When University Medical Center Brackenridge closed its doors in 2017, its history as Austin’s premiere trauma center was temporarily silenced. Commemorative plaques and photographs were taken off walls. Artifacts were removed from display cases and tucked away in a basement storage room at nearby Dell Children’s Medical Center of Central Texas.
Now those objects have a new home.
In the fall of this year, Seton Family of Hospitals, of which Dell Children’s is a member, donated their materials to the Robert G. Mickey History of Medicine Gallery at the Texas Medical Association Louis J. Goodman Building in Austin.
Some of the more notable standouts include a cadaver skeleton, nurse and vintage candy striper uniforms, and an iron lung.
Iron lungs are often frightening memorials to the polio epidemic of the 1950s. The giant cylindrical devices were a medical marvel because they helped people breathe after polio had destroyed their respiratory muscles.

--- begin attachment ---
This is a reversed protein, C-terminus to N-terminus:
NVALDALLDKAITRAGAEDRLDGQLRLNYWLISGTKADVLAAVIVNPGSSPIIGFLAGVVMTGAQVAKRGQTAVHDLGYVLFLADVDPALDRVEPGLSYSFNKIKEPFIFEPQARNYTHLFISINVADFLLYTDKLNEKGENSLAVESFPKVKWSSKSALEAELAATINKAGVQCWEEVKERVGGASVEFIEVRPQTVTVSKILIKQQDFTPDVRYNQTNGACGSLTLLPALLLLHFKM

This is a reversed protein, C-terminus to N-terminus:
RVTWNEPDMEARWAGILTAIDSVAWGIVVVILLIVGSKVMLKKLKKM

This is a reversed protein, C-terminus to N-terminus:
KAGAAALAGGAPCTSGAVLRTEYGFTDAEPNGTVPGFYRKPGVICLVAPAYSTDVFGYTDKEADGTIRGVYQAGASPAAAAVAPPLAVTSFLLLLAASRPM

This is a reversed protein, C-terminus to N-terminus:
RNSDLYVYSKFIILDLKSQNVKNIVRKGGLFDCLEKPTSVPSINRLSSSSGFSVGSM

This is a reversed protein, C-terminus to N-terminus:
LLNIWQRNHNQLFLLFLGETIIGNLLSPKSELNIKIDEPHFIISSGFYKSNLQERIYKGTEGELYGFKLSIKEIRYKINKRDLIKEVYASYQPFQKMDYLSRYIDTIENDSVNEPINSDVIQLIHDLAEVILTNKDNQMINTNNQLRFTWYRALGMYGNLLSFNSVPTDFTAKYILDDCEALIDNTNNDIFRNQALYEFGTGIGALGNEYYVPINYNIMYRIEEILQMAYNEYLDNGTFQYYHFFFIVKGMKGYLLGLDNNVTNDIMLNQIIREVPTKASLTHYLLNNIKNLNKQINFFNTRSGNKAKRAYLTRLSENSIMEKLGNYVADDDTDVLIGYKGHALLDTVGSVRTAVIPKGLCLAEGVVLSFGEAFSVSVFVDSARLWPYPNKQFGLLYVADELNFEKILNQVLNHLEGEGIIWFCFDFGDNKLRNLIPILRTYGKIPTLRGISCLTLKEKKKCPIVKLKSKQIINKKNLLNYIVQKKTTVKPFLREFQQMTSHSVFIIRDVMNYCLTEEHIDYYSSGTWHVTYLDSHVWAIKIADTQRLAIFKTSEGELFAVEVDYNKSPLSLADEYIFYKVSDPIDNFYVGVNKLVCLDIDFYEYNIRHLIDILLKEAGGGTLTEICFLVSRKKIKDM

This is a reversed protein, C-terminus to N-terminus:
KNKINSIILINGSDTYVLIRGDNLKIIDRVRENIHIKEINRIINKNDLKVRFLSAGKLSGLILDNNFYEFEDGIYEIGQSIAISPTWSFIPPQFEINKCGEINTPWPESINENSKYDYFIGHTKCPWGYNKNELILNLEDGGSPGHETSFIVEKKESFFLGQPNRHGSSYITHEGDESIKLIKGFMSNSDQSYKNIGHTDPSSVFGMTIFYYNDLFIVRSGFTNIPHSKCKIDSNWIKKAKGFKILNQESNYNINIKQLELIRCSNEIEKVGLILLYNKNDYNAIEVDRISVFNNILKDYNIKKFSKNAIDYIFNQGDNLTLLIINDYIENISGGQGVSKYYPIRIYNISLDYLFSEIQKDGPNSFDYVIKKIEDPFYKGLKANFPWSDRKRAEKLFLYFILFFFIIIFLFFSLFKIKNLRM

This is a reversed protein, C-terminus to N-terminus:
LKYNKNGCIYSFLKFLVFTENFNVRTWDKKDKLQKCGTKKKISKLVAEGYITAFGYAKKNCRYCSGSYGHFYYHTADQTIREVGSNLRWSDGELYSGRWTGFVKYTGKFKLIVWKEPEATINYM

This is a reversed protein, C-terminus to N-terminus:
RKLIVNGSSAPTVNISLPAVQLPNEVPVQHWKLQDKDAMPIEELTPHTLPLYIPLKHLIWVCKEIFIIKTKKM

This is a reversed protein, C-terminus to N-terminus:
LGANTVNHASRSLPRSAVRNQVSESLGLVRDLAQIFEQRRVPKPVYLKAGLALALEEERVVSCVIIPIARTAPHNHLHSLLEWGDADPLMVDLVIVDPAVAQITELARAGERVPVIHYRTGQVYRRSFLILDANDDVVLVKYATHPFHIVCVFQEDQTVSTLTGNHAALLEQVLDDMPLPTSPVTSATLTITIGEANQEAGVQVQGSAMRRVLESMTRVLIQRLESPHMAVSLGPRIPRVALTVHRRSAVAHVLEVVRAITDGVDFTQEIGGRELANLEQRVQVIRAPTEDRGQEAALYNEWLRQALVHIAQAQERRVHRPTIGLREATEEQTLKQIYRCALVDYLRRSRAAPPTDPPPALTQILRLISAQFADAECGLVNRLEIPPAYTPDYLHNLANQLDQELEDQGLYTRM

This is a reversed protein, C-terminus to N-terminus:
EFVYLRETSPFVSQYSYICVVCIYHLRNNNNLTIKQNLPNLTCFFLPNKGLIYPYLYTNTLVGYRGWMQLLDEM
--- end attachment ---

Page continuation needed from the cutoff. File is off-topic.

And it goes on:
But the discovery of a vaccine in the 1950s and universal vaccination by the mid-1960s quickly rendered iron lungs unnecessary. Hospitals, which once had wards full of iron lungs, rapidly mothballed and then discarded the devices.
As unfounded fears about vaccines and requests for exemptions increase, the iron lung is a timely reminder of the painful medical therapies patients once endured when diagnosed with diseases that today are completely preventable with immunizations.
TMA is currently archiving the collection, including the iron lung, which will be displayed in the museum gallery as part of an exhibit in 2020.
Last Updated On
November 20, 2019